In Part 1 of this two part post, we looked at the basics of international software, and how to plan your project to best support the demands of international applications. In this second post, we look at using local market knowledge to speed up localisation efforts, the pros and cons of a translation management system, and some ways to avoid mobile app "sprawl".
Web and mobile applications today should be designed and built from the ground up to support international markets, unless there is a strong business case to restrict them to a single market. The availability of tools and frameworks to provide your application with international support (including multiple languages, currencies, locales, etc.) lowers the barrier for application development teams, but the technology build is only part of the challenge of supporting international markets. In Part 1 of this two part post, we look at the basics if international software, and how to plan your project to best support the demands of international applications.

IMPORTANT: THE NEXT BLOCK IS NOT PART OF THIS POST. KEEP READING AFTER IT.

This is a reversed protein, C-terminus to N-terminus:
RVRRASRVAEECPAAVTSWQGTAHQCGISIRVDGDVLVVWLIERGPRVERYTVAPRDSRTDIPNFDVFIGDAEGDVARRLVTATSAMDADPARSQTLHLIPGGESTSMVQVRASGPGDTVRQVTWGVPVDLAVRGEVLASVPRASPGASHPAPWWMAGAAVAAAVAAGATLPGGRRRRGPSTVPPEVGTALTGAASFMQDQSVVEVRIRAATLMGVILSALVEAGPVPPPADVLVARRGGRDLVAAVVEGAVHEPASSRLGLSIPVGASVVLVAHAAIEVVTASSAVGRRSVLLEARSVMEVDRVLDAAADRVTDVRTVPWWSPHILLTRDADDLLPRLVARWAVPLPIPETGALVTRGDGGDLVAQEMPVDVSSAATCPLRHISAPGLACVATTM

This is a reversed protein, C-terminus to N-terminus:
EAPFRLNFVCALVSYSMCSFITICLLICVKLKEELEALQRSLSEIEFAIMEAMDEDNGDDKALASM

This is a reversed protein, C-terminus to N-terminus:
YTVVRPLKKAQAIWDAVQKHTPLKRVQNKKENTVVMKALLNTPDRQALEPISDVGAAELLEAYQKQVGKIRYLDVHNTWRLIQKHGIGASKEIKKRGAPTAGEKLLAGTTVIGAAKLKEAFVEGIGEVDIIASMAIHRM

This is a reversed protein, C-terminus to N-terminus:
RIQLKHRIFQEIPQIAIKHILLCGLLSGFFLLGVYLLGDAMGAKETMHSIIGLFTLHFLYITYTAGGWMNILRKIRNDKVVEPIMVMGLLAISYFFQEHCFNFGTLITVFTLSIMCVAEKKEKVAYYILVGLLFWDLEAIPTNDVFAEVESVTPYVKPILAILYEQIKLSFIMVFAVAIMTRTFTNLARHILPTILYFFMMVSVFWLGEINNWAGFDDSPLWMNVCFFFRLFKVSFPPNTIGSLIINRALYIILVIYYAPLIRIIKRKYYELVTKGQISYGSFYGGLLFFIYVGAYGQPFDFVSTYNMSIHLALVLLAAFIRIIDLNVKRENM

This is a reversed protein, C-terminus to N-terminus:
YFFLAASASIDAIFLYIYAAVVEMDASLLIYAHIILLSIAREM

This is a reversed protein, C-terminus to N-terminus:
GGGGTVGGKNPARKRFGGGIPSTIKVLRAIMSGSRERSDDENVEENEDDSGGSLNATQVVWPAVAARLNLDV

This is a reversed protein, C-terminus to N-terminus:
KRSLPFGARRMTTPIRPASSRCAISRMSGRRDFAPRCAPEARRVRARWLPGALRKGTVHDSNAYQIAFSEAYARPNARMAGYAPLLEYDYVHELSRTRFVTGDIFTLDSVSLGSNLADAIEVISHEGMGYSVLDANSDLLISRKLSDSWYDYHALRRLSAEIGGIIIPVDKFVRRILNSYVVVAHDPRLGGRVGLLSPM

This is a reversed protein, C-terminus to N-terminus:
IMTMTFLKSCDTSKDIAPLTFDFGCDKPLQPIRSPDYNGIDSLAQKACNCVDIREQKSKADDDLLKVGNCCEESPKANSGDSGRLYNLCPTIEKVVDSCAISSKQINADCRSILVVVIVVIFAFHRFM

When budgets are limited, web product owners can face a daunting task of deciding which SmartPhone device to support first. With market share changing so rapidly, this can be a difficult decision. We've pulled together some statistics on SmartPhone use to help with these kinds of choices.